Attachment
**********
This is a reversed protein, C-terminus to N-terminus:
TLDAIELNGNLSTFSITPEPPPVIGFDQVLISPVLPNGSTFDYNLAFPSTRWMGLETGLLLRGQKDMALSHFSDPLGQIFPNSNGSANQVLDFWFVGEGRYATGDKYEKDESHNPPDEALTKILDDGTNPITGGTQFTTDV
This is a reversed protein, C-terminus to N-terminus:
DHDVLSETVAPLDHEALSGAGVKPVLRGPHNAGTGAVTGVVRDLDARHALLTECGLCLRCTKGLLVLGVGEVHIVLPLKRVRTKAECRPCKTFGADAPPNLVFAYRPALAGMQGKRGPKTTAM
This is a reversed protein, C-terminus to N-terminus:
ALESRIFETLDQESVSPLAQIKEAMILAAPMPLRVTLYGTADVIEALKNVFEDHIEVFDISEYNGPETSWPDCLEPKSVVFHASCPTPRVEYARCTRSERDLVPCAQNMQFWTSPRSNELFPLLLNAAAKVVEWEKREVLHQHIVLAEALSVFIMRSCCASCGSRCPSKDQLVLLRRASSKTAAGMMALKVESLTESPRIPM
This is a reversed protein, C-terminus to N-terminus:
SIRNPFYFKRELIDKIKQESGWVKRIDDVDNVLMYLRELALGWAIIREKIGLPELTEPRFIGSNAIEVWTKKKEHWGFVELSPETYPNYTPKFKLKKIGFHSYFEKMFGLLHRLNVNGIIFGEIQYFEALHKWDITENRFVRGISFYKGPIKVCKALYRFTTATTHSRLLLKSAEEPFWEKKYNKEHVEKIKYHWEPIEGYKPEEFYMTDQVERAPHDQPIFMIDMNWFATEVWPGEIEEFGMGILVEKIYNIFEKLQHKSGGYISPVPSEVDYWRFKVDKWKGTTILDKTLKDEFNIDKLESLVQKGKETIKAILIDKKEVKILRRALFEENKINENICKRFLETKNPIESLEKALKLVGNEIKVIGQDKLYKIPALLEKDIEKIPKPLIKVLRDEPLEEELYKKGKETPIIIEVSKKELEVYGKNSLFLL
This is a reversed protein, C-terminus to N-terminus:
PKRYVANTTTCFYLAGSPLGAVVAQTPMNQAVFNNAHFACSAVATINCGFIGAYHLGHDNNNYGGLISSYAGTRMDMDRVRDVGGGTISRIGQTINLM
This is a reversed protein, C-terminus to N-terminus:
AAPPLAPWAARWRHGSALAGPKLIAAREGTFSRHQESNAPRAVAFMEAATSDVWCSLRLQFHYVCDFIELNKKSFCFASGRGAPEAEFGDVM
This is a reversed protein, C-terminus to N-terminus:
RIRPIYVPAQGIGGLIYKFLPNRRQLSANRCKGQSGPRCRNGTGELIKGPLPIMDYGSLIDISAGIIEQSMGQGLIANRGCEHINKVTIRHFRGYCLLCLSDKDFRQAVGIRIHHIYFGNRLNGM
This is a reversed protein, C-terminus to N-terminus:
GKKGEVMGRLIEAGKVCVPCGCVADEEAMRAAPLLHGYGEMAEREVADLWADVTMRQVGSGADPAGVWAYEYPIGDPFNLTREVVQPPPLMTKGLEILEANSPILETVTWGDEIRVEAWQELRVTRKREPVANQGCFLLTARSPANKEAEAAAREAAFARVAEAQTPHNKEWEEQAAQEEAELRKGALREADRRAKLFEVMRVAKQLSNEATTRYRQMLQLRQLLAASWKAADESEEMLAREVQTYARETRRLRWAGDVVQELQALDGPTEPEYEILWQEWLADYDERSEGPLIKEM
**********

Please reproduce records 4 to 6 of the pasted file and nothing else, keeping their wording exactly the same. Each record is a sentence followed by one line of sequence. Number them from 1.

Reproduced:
This is a reversed protein, C-terminus to N-terminus:
SIRNPFYFKRELIDKIKQESGWVKRIDDVDNVLMYLRELALGWAIIREKIGLPELTEPRFIGSNAIEVWTKKKEHWGFVELSPETYPNYTPKFKLKKIGFHSYFEKMFGLLHRLNVNGIIFGEIQYFEALHKWDITENRFVRGISFYKGPIKVCKALYRFTTATTHSRLLLKSAEEPFWEKKYNKEHVEKIKYHWEPIEGYKPEEFYMTDQVERAPHDQPIFMIDMNWFATEVWPGEIEEFGMGILVEKIYNIFEKLQHKSGGYISPVPSEVDYWRFKVDKWKGTTILDKTLKDEFNIDKLESLVQKGKETIKAILIDKKEVKILRRALFEENKINENICKRFLETKNPIESLEKALKLVGNEIKVIGQDKLYKIPALLEKDIEKIPKPLIKVLRDEPLEEELYKKGKETPIIIEVSKKELEVYGKNSLFLL
This is a reversed protein, C-terminus to N-terminus:
PKRYVANTTTCFYLAGSPLGAVVAQTPMNQAVFNNAHFACSAVATINCGFIGAYHLGHDNNNYGGLISSYAGTRMDMDRVRDVGGGTISRIGQTINLM
This is a reversed protein, C-terminus to N-terminus:
AAPPLAPWAARWRHGSALAGPKLIAAREGTFSRHQESNAPRAVAFMEAATSDVWCSLRLQFHYVCDFIELNKKSFCFASGRGAPEAEFGDVM